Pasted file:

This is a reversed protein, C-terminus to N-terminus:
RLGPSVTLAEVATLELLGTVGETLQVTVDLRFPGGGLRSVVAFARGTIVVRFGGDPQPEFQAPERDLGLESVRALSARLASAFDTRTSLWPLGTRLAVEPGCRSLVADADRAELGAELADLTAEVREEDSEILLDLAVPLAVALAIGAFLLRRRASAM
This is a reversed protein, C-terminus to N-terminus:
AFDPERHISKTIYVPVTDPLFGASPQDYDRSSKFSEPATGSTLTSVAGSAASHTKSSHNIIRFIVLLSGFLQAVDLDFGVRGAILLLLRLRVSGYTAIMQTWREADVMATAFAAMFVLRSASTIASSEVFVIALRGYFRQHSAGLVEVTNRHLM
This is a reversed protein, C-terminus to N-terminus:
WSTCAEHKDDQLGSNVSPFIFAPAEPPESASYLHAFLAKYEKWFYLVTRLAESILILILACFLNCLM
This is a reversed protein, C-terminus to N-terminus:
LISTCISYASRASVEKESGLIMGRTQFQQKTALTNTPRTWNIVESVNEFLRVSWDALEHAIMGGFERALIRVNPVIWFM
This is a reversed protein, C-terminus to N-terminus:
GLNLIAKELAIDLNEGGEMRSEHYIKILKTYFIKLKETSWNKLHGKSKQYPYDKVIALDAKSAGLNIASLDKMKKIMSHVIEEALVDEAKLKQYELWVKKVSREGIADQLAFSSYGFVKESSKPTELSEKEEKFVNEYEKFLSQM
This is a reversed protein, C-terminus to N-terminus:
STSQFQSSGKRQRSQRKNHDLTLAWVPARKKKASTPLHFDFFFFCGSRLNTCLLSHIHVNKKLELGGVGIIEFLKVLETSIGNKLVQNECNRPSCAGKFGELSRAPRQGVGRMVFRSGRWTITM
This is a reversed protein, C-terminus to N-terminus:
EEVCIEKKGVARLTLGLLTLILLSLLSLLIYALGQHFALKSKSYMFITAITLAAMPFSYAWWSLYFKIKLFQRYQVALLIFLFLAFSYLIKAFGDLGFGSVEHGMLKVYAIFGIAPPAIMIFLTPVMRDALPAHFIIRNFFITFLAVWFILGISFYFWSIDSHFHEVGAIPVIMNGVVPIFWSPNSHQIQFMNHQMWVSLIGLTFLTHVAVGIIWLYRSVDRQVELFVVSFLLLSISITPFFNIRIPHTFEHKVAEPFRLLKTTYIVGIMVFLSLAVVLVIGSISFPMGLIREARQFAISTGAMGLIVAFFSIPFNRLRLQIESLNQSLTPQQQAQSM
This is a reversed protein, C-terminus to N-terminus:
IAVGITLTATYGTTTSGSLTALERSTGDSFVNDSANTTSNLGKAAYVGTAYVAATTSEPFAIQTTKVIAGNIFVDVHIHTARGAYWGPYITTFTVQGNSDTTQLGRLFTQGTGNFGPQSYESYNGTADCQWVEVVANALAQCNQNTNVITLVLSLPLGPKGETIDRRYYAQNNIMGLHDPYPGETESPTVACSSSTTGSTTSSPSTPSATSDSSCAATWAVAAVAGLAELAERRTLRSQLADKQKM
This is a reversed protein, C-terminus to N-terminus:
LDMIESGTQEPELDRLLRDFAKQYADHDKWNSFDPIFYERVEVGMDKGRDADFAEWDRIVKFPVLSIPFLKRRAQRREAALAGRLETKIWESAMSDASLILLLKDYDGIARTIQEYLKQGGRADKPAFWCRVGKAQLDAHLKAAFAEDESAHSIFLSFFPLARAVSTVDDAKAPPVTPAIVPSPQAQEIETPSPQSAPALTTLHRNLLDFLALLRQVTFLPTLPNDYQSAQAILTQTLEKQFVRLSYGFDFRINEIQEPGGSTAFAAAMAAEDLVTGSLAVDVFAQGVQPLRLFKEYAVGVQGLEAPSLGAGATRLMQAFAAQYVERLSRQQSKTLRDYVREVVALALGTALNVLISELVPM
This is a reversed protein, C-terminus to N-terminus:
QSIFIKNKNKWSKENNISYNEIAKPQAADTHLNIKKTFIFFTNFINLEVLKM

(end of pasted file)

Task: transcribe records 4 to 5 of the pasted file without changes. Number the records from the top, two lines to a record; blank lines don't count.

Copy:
This is a reversed protein, C-terminus to N-terminus:
LISTCISYASRASVEKESGLIMGRTQFQQKTALTNTPRTWNIVESVNEFLRVSWDALEHAIMGGFERALIRVNPVIWFM
This is a reversed protein, C-terminus to N-terminus:
GLNLIAKELAIDLNEGGEMRSEHYIKILKTYFIKLKETSWNKLHGKSKQYPYDKVIALDAKSAGLNIASLDKMKKIMSHVIEEALVDEAKLKQYELWVKKVSREGIADQLAFSSYGFVKESSKPTELSEKEEKFVNEYEKFLSQM